theming have changed under the hood in Drupal 8.
Basethemes pre-drupal 8 was basically a reset theme to fix Drupal’s divits markup, it give you some decent default markup elements & class structures (zen, mothership etc)
In Drupal8 we have fixed the worst of the markup/divitis patterns & underlying wtfs, and were giving you the themer a important choice of what you want to start out with- Are you gonna Stable or Classy? whats it gonna be punk ?

2 ways of markup

When we started the Quest for a better Drupal Frontend back in 2012(!) on of the core principles we build on was “Start with nothing - only add as needed”. 


During the development of Drupal8, we had alot of discussion’s of what defaults of Drupal markup should be. One camp was steadfast in their belives that Drupal should not put anything out besides of a {{ foo }} with absolutely nothing else, no css selectors or markup -The less agreessive & non markup elitist wanted a better default way, so there was something to build on, if you just popped on a drupal 8 site -guess 3 times which camp i was in ;)


The original discussion around seperating core and theme was later to be known as "the banan concensus
 

classy - Sensible defaults aka Drupals markup & selectors.

You can look at the classy basetheme as having the same function that older versions of Drupal core had - it puts out Drupals default markup & classes, this time though we cleaned out the divitis and build a css architecture build on BEM naming.

yes classy got its name cause thats where the classes lives (more about that later)

We basically moved out all the markup & css selectors out of Drupal core, and into classy, so it now lives in the theme instead of inside of cores modules.

Stable - the clone of Drupal8.0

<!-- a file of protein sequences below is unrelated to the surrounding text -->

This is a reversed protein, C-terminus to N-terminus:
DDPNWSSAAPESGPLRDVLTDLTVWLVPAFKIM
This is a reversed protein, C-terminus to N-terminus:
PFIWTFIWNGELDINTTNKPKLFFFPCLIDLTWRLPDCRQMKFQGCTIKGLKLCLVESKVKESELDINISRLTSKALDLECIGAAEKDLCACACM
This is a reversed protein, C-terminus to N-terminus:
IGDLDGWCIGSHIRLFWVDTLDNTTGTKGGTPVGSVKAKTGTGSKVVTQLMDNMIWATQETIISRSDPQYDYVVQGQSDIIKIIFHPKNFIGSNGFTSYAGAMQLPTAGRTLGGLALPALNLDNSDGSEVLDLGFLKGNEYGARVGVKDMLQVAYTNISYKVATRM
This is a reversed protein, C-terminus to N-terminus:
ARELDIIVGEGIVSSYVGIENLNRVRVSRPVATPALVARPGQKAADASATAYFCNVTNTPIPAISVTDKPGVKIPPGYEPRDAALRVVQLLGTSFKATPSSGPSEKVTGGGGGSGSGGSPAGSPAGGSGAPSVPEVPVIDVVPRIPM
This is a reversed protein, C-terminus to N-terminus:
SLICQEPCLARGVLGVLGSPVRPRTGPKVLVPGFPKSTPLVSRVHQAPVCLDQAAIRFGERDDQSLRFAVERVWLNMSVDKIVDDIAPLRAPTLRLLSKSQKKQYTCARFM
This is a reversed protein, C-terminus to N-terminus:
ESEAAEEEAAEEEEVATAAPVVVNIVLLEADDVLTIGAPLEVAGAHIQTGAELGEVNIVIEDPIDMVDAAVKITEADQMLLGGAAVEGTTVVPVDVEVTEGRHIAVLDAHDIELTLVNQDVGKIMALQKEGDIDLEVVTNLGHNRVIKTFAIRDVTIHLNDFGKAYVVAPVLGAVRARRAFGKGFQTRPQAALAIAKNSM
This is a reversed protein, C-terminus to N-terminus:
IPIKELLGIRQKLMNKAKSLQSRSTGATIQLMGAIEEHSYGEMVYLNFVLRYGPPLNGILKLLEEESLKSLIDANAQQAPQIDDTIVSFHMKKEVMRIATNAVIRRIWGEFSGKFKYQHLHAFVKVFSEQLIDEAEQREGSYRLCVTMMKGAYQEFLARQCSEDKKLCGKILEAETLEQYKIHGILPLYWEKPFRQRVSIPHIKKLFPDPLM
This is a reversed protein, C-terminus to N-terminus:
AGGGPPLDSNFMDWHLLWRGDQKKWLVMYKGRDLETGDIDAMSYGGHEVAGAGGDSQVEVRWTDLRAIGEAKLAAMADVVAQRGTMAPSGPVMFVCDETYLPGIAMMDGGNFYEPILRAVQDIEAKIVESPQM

When building core, its not everything that you get around to fix there’s still bugs around and even worse: the internet & especially the frontend changes! Back in 2010 when Drupal7 was getting ready to be released, that was when that responsive thing happend - we went from 960px-wide-3col-websites to mediaquery’s & rethinking how a website was designed & behaved.
The problem was that all the Drupal themes all over the world was relying on Drupals core markup, so for core to change so it could become responsive & moderne would break the internet, as en example imaging we removed the field or node selectors from your drupal7 site the next time you upgrade, would be fun right.

Now learning from the past - Drupals core templates got cloned  into a theme cleverly named Stable by Alex Pott “cause its where we try to keep the wild west of the markup in control” , So now WHEN we need to change something inside of Drupal core markup or selectors we can do that & wont break anything, cause you theme is using classy or stable.
 

Basetheme definition

Ok enough talk lets create a super duper theme based on stable, lets call the theme for bulldog, inside of /themes/ you create a folder “bulldog” and the info file bulldog.info.yml both files can be downloaded under the code snippet
 

yaml Created with Sketch. bulldog.info.yml

yaml
name: bulldog #the name of your theme
type: theme
description: ’English Bulldogs snores like little princesses ’
base theme: stable #stable or classy
core: 8.x
screenshot: bulldog-skateboard.gif #yes you can have a gif !

Now what do i do ?

Ok so now we have created the info file, then you can choose multiple ways of working with your theme in the future.

  1.  copy and overwrite template files as you need em. 
  2.  clone classy / stable’s template folder and drop em into you theme.

I personally prefer just to clone everything over from core, then i know where it is, I can look at the templates, and i can reorganize them as I want to. 

copy: /core/themes/classy/templates/
into: /themes/bulldog/templates/

Living on the edge